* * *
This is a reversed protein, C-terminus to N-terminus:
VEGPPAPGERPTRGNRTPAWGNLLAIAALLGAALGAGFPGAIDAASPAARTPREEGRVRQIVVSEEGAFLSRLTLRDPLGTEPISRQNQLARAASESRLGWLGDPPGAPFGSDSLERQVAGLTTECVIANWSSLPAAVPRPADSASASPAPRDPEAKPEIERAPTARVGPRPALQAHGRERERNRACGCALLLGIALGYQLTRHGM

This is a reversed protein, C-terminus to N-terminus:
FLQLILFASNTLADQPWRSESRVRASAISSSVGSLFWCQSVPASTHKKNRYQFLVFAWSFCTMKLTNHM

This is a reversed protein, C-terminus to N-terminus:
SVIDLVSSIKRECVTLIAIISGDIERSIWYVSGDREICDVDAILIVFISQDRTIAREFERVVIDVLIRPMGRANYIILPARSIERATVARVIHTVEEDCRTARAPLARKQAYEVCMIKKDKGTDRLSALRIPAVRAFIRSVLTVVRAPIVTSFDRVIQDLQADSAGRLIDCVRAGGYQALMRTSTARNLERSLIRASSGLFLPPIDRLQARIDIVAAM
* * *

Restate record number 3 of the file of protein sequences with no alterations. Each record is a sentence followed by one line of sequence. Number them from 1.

This is a reversed protein, C-terminus to N-terminus:
SVIDLVSSIKRECVTLIAIISGDIERSIWYVSGDREICDVDAILIVFISQDRTIAREFERVVIDVLIRPMGRANYIILPARSIERATVARVIHTVEEDCRTARAPLARKQAYEVCMIKKDKGTDRLSALRIPAVRAFIRSVLTVVRAPIVTSFDRVIQDLQADSAGRLIDCVRAGGYQALMRTSTARNLERSLIRASSGLFLPPIDRLQARIDIVAAM